Woman drives car through front of Champaign Subway shop
CHAMPAIGN — Nijole Grider was enjoying the sunny day and the nice stores at the Old Farms Shops on Kirby Avenue on Saturday when she decided to pick up a sandwich and head back home.
A few minutes before noon, the Fairmount woman was standing at the counter of the Subway at 1713 W. Kirby Ave. as employee Fred Harvey rang up her order.
Harvey heard a noise and saw a car barreling toward Grider and the counter. Grider looked over her shoulder and saw it coming, too, but said she just stood there momentarily frozen.
"I looked up and saw the car coming through the front glass," said Harvey, who reached for Grider to help her over the counter but she was already scrambling out of the way.
"She moved pretty quickly. I don't think I could have pulled her over in time," said Harvey. "The counter stopped like two inches in front of me. God was with me," he said.
And apparently everyone else in the shop.
A small white Nissan Versa driven by Pola Triandis, 83, of Urbana, had crashed through the front wall of the sandwich shop and didn't slow until it hit the counter where Grider's sandwich had just been prepared.
Deputy Police Chief Troy Daniels said Triandis reported she was parking and didn’t know what happened to cause her to jump the curb and enter the store.
Neither Triandis nor any of the other few people in the shop were injured. But the damage to the store was bad enough to shut it down.
"The inside of that store is destroyed," said Bart Basi, the owner of Cheese & Crackers next door to the south.
Basi and four of his employees were working next door when they heard a loud bang.
"Stuff came off the wall. A table that's next to the wall moved. The wall buckled and I thought, 'Gee, maybe something happened at Subway' and I stepped out the door. Within seconds of the disruption, I saw a woman in her car (inside Subway) trying to open the door," Basi said.
Basi said he helped the woman out, walking her from the car, which was wedged up against the counter, to the sidewalk outside the business. They didn't say much to each other.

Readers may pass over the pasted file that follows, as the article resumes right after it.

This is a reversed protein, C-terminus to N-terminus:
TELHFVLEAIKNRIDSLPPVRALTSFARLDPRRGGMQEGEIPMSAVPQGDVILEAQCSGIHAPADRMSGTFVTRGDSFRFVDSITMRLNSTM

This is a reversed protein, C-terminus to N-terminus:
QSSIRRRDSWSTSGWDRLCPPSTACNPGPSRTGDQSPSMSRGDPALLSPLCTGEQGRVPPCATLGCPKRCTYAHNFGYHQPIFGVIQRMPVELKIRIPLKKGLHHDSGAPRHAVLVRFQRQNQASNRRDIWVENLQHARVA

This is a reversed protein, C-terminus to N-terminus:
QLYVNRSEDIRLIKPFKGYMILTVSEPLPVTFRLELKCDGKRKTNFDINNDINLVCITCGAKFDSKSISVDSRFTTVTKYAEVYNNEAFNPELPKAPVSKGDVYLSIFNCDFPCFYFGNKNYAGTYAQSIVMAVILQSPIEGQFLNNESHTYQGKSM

He and Harvey then turned their attention to Grider, still standing near the counter.
"She had no easy way to leave the building because the car had trapped her by the register, forming a triangle with the counter and the wall. The front of the car was the hypotenuse," Basi said, describing the chaotic scene.
Basi said a woman from the nail salon on the other side of Subway "scrambled on top of the car and was able to help lift her up and on to the counter. Me and the man who works at Subway were able to pick her up. We all walked out and stayed out," Basi said.
Basi then went to his own store and retrieved a fire extinguisher as a precaution.
There was no fire but there was plenty of powdery smoke in the business, likely from the drywall and the furniture being pulverized, said Champaign Fire Lt. Dorval Norwood.
"From our vantage, (the damage) appeared to be cosmetic," Norwood said. "There were no structural membranes hit. Only the front framework which holds the window and door was hit by the vehicle. Everything else was tables and drywall inside the facility."
Norwood said Triandis was shaken but did not require hospital treatment. He said he didn't speak to her to find out what may have happened.
But those who saw the damage marveled that no one was physically harmed.
Harvey said just minutes before the accident, a group of several children about ages 8 to 12 had finished their lunches and cleared out of the shop. They were sitting right where the car traveled on its path into the counter.
"How nobody got hurt is really amazing," added Grider.
Basi said he and his employees initially couldn't figure out what they had heard.
"We thought somebody was moving something large like a soda machine and it fell. It was a tremendous impact. I was shocked that the car had driven all the way in the store. It didn't stop until she had driven into that counter. My immediate thought was, 'Wow. No skid marks on the sidewalk, no skid marks in the store,'" Basi said.
Basi said the public health inspector came by to check out Subway, which was boarded up and closed after the accident. She also stopped to chat with him. His business remained open and was fine, although he was a little concerned about the wall he shares with Subway.
Norwood said Ameren came to make sure there were no problems with gas leaks. He said no utilities were affected by the collision. All food out in the open in the business, he said, was thrown out because of the exposure to drywall and broken furniture dust.
"Nothing except the items in the freezer would have been salvageable," Norwood said.
Basi, who's been open four years, said he's never seen anything quite like what he saw Saturday. Despite the crowd of onlookers, he didn't do a lot of business.
"With all the activity in the parking lot, it certainly slowed things down," he said.
Daniels said because the accident happened on private property, Triandis would not receive a traffic ticket.